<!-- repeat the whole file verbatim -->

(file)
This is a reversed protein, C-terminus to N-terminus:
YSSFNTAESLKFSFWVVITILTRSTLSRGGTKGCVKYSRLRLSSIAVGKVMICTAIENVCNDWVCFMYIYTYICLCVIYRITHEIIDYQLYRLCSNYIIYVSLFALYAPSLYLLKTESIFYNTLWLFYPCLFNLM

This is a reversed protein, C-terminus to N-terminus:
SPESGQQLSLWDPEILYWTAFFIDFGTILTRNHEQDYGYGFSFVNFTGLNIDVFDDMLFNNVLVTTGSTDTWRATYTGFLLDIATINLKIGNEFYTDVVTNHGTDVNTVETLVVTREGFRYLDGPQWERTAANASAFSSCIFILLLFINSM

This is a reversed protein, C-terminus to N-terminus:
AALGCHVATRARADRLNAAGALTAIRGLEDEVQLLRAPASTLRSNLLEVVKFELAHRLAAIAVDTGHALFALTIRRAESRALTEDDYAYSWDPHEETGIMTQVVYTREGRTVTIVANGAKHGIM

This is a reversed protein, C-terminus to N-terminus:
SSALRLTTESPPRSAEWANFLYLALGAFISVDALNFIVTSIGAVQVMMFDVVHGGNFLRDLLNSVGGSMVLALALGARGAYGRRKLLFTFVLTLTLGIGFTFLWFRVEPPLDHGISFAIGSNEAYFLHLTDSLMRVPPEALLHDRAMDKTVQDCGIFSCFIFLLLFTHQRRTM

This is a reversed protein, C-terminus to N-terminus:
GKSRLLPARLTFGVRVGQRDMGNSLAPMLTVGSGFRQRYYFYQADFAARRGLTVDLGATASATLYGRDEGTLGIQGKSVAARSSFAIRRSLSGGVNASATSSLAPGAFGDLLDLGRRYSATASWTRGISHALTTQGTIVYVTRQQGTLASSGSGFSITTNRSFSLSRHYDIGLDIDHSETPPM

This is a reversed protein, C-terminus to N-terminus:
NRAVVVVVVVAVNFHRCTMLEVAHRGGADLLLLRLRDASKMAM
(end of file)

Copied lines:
This is a reversed protein, C-terminus to N-terminus:
YSSFNTAESLKFSFWVVITILTRSTLSRGGTKGCVKYSRLRLSSIAVGKVMICTAIENVCNDWVCFMYIYTYICLCVIYRITHEIIDYQLYRLCSNYIIYVSLFALYAPSLYLLKTESIFYNTLWLFYPCLFNLM

This is a reversed protein, C-terminus to N-terminus:
SPESGQQLSLWDPEILYWTAFFIDFGTILTRNHEQDYGYGFSFVNFTGLNIDVFDDMLFNNVLVTTGSTDTWRATYTGFLLDIATINLKIGNEFYTDVVTNHGTDVNTVETLVVTREGFRYLDGPQWERTAANASAFSSCIFILLLFINSM

This is a reversed protein, C-terminus to N-terminus:
AALGCHVATRARADRLNAAGALTAIRGLEDEVQLLRAPASTLRSNLLEVVKFELAHRLAAIAVDTGHALFALTIRRAESRALTEDDYAYSWDPHEETGIMTQVVYTREGRTVTIVANGAKHGIM

This is a reversed protein, C-terminus to N-terminus:
SSALRLTTESPPRSAEWANFLYLALGAFISVDALNFIVTSIGAVQVMMFDVVHGGNFLRDLLNSVGGSMVLALALGARGAYGRRKLLFTFVLTLTLGIGFTFLWFRVEPPLDHGISFAIGSNEAYFLHLTDSLMRVPPEALLHDRAMDKTVQDCGIFSCFIFLLLFTHQRRTM

This is a reversed protein, C-terminus to N-terminus:
GKSRLLPARLTFGVRVGQRDMGNSLAPMLTVGSGFRQRYYFYQADFAARRGLTVDLGATASATLYGRDEGTLGIQGKSVAARSSFAIRRSLSGGVNASATSSLAPGAFGDLLDLGRRYSATASWTRGISHALTTQGTIVYVTRQQGTLASSGSGFSITTNRSFSLSRHYDIGLDIDHSETPPM

This is a reversed protein, C-terminus to N-terminus:
NRAVVVVVVVAVNFHRCTMLEVAHRGGADLLLLRLRDASKMAM